Ao longo da Andrássy Avenue existem edifícios notáveis, como é o caso da Ópera Estatal da Hungria, que oferece visitas guiadas e mini-concertos, o Post Office Museum, the Memorial House of Franz Liszt, the College of Fine Arts, among others.
House of Terror
The House of Terror is a museum located on Andrássy Avenue.
Its history dates back to 1944 when already at the end of World War II, the Hungarian Nazi Party took over Budapest and this building functioned as its headquarters. Fortunately, the Hungarian Nazi Party known as ‘Arrow Cross’ did not last long and one month later it dissipated.
But between 1945 and 1956 the communist police occupied the building, where they tortured thousands of people.
In 2002 it was transformed into a museum. Inside we can find exhibits related to fascism and communism. There is also a memorial dedicated to all the victims of these regimes.
Hour: 10 am to 6 pm (daily, closed on Mondays)
Entrance: 3000 HUF (about 8.90€)
The Hungarian Parliament is perhaps the most iconic and most visited building in all of Hungary. It is the second-largest in Europe and the third-largest in the world, behind only Romania and Argentina parliaments.
Built between 1884 and 1902, it is immense work, with about 700 rooms and offices. At the time it was the largest work ever done and demonstrated the economic power of Hungary.
The Hungarian Parliament can easily be admired from one of the viewpoints on the Buda side. Whether by day or night it never fails to be impressive.
The visit to its interior is undoubtedly one of the tours we can most recommend in Budapest. We are sure that you will not be disappointed. It is advisable to buy tickets in advance as the number of people per day is limited.
To do this, simply choose the language of the tour, on the day carry the email you received on your phone, and show it at the entrance. It’s super simple.
In its interior, we highlight the main staircase, the old Upper Chamber, currently used for tourist purposes, and the dome room, where statues of the kings of Hungary and their belongings are arranged, highlighting the crown of the first Hungarian king.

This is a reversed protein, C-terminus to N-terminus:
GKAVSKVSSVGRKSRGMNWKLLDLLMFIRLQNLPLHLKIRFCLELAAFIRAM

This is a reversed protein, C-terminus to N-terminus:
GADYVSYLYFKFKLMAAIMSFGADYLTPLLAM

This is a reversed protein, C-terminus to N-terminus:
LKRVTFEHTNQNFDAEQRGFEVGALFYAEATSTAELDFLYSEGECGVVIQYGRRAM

In this last room, photographs are prohibited to safeguard the items presented.
Shoes on the Danube Bank
It is a memorial erected in April 2005, in honour of the Jews killed during World War II. Here, Jews were forced to remove their shoes and subsequently shot on the bank so that their bodies would fall into the river.
The memorial is modest and perhaps most people won’t even know the significance. Constantly, tourists take selfies at this spot. For us, it was heart-wrenching to imagine the thousands of Jews killed there.
If you go to Budapest, it is a must-visit, for the simple fact that we should not forget this macabre part of history.
In the heart of Budapest, not far from the margins of the Danube, we can find Liberty Square.
In it, we can find residential buildings, but also offices. On one side is the embassy of the United States of America, on the other is the headquarters of the Hungarian National Bank.
Monuments honoring Ronald Reagan and Harry Hill Bandholtz and a memorial to honor the Soviet liberation of Hungary in World War II are also arranged.
Passing this spot is almost inevitable for anyone leaving the Chain Bridge or heading towards the Shoes on the Danube Bank.
St. Stephen’s Basilica
Erected in honour of Stephen, the first King of Hungary, the Basilica of St. Stephen is a sensational building. Dating back to the 19th century, the Basilica has a capacity of about 8000 people and is the largest in Budapest.
It has two bell towers but it is its dome that attracts the most tourists. This is because it is possible to climb it and enjoy the panoramic view from the terraces.
In addition, its interior is to be awestruck. We highlight the stained glass, the pipe organ, and all the interior ornamentation.
There are several restaurants adjacent to the Basilica which in the evening fill up with tourists to dine and contemplate the lighting around. On some specific days, it is possible to enjoy organ concerts open to the public. Tickets must be purchased in advance at the Basilica website.
Night Danube cruise
The night cruise on the Danube is almost a must for ending your Budapest trip on a high note.
During the route we can get another view of all the points of the city, not to mention that in the late afternoon/early evening it is magnificent to see all the attractions lit up.
There is an infinity of options for cruises on the Danube. Some come and englobing dinner, concerts or simply just a drink. According to the cruise chosen, there are also different boats. The cruise may also be day or night.
We opted for the cheapest and bought from Get Your Guide.
We strongly recommend it for those who don’t want to leave Of cruising and spending little money.
Our cruise was the night cruise with a drink and live music on offer, about 9€ per person. The meeting point is marked when you buy your ticket online and you just need to take the electronic confirmation to get on board.
Our cruise as it was at 7 pm, was held on a big boat. This was because the bottom part of the boat was for those who had dinner tickets and the top part for those who only had a free drink and live music tickets, which was our case.